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Electron to Launch at Least Once Per Week, Says Rocket Lab CEO

By Caleb Henry | October 23, 2014
      Rocket Lab Electron

      Model Electron rocket at the launcher’s unveiling. Photo: Rocket Lab.

      [Via Satellite 10-23-2014] Rocket Lab, manufacturer of the Electron small satellite launch vehicle, has set its sights on launching no less than once per week when commercial operations begin. The company grabbed headlines after announcing that it had already signed 30 customers for the as-of-yet proven launch vehicle. With a price tag of $5 million or less per launch, Peter Beck, CEO of Rocket Lab, said the company is “frantically” putting together contracts and lining up a manifest they didn’t expect to have so soon.

      “There are more in the works everyday. We were totally unprepared for the level of interest in the system. We expected not to have any commitment whatsoever until the vehicle had flown,” Beck told Via Satellite.

      Having roughly the same mass as a Ferrari, the Electron rocket is slated to carry 110-kg payloads to a 500-km sun-synchronous orbit from a private launch site in New Zealand. Beck said these parameters were set based off conversations with customers — and, to his credit, they appear quite profitable. Rocket Lab’s goal was to set a price point for a dedicated launch that is roughly equivalent to the cost of a rideshare. And SmallSat owners have shown an enthusiastic response to having the same price with the added benefit of dictating their own orbit.

      “We are aiming for our first test flight to be at the end of 2015, and to begin commercial operations in mid 2016. We have a multiple test-flight campaign over that six-month period before we go commercial,” he said.

      Beck added that all the 30 customers currently signed are commercial businesses. Though Rocket Lab is talking to potential government customers, the entire manifest to date is for private satellites. Carolyn Belle, an analyst at NSR, said SmallSat operators are typically less risk-averse compared to operators of larger, more expensive spacecraft. This intense backing by commercial operators could be indicative of the pent up demand for low-cost dedicated launches of this nature.

      “Considering the near-ubiquitous use of consumer-grade, [Commercial Off the Shelf] COTS materials and low [Technological Readiness Level] TRL instruments as a way to reduce costs and achieve rapid development cycles, it is a logical step for this market to employ an untested launcher with the potential to drive down costs and provide better launch opportunities,” she said. “The SmallSat market is in desperate need for more (and more flexible) launch options, hence the willingness to try an untested vehicle at likely attractive price points.”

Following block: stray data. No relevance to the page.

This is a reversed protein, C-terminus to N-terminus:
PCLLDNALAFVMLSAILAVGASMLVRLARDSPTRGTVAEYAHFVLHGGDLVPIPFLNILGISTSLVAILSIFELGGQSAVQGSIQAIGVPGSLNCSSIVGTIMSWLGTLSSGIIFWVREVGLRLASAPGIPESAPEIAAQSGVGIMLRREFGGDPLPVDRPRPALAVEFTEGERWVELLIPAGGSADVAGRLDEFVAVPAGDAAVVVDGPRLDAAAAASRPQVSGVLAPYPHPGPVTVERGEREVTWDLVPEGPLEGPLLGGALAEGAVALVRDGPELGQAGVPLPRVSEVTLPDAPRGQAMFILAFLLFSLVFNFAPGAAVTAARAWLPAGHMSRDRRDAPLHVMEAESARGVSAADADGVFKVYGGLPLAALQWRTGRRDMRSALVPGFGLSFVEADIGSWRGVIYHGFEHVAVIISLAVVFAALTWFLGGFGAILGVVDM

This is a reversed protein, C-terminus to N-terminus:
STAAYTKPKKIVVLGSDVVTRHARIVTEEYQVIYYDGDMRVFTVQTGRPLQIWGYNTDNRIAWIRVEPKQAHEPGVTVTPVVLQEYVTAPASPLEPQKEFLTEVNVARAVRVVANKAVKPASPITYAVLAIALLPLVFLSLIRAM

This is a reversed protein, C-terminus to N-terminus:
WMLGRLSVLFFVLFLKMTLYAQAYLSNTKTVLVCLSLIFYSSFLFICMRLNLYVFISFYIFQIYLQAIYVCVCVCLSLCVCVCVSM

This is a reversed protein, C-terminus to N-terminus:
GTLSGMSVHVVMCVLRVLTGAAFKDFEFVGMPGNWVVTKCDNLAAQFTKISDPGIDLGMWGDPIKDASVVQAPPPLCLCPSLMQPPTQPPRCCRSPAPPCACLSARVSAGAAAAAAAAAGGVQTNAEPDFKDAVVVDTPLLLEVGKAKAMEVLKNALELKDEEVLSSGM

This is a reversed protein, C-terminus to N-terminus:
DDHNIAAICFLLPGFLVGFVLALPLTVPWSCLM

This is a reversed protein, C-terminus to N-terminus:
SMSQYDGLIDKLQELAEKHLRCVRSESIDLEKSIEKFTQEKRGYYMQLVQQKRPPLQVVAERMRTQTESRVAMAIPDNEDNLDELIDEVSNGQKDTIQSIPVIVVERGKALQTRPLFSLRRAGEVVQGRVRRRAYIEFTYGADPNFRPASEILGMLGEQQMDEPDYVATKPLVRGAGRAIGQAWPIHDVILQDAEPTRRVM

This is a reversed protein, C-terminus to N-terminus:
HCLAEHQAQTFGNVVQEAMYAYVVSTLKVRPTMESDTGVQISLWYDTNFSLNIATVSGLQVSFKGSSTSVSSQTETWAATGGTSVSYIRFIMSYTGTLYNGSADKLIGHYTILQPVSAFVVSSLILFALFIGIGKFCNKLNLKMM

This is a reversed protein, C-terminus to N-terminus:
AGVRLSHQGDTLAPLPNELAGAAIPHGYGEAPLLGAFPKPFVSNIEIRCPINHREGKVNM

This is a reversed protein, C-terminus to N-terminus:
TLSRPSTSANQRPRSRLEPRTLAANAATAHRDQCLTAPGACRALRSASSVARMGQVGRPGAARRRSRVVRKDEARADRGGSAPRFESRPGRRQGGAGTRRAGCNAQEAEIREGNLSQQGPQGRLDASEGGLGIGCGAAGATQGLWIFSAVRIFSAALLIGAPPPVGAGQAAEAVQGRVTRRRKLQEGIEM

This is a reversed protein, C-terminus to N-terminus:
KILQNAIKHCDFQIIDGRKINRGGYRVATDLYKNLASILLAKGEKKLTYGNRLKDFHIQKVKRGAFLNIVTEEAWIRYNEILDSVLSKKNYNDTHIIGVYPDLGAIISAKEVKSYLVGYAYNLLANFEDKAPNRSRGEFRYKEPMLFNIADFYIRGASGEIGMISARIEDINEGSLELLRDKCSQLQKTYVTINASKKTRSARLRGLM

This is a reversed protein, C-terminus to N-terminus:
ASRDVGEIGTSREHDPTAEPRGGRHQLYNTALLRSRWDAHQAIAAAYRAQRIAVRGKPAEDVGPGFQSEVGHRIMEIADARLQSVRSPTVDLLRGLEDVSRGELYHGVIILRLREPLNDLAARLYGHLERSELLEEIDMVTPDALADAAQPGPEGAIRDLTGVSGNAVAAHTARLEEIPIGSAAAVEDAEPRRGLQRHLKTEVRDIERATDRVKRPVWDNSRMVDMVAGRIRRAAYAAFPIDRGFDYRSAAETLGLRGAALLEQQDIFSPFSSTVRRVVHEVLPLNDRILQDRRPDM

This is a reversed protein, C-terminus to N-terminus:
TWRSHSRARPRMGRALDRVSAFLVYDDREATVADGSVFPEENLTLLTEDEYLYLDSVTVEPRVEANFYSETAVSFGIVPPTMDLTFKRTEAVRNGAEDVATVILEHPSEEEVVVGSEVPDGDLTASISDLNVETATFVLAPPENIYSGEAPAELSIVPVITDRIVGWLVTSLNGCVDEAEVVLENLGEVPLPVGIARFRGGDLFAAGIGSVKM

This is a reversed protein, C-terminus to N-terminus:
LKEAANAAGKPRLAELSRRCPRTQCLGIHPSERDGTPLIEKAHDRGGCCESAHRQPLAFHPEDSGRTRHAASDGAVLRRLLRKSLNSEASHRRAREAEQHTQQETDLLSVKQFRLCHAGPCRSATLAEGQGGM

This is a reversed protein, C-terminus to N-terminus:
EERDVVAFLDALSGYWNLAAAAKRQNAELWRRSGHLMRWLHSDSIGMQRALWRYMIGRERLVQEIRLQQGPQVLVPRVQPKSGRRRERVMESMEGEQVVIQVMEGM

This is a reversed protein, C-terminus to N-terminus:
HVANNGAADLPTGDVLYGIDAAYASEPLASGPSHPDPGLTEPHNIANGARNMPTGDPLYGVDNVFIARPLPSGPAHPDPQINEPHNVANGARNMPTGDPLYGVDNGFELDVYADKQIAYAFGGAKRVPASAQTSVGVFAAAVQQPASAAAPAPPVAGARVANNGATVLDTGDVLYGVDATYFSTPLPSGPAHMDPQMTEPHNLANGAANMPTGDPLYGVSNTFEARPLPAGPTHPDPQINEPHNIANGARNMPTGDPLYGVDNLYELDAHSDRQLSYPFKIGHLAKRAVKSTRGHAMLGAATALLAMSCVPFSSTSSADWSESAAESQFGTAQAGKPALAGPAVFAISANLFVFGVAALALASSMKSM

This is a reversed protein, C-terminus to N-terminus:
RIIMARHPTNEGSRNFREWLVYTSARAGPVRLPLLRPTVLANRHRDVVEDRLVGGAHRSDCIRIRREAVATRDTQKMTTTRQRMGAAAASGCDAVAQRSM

Beck said the two goals in mind from the beginning were to address both the cost and frequency of launching with equal concern given to both. Rocket Lab will look to produce no less than one rocket per week to maintain a 52-per year launch pace.

      “We build a launch vehicle like you would build a car,” he explained. “When we look at fasteners, or nuts and bolts, we try to standardize on one fastener wherever possible. What that means is on the assembly line you’ve only got one fastener so you can’t mess that assembly up.”

      Other considerations included launch sites and reusability. Rocket Lab was originally a New Zealand company, but switched to the United States after raising money from sources such as Silicon Valley venture firm, Khosla Ventures. Electron is now considered a U.S. launch system, and Rocket Lab New Zealand is owned by Rocket Lab USA. Beck said the launch site and range are what tethers Rocket Lab to New Zealand because, after speaking with U.S. launch ranges, none could accommodate the company’s projected launch cadence.

      Belle said that, while New Zealand would not be an ideal launch site for traditional satellites due to its distance from the equator, its access to high inclination and sun synchronous orbits is a major benefit for SmallSats, which are predominantly LEO-based. Plus, New Zealand has a smaller amount of air and sea traffic that could raise safety concerns and potentially cancel or delay launches.

      Rocket Lab also opted for an expendable system after deciding that the cost of refurbishing would be greater than the potential savings

      “We did the trades and there is a lot of added mass and complexity to reusable systems. When your booster is worth $20 or $30 million, then to have the infrastructure required to retrieve, service and refurbish it makes sense. But when your booster is worth single-digit millions or less, the cost equation doesn’t close. It’s more cost effective to not reuse,” he said.

      Currently Rocket Lab is in the process of qualifying hardware to ready for the 2015 test flights. Beck said there are no other rocket variants planned beyond the current three-stage carbon-composite launch system. Should demand shift to necessitate a different system, Beck said they would only then evaluate other options. Otherwise there is no launcher family — only Electron.

      “We are about commercializing access to space,” said Beck. “That’s all we are about.”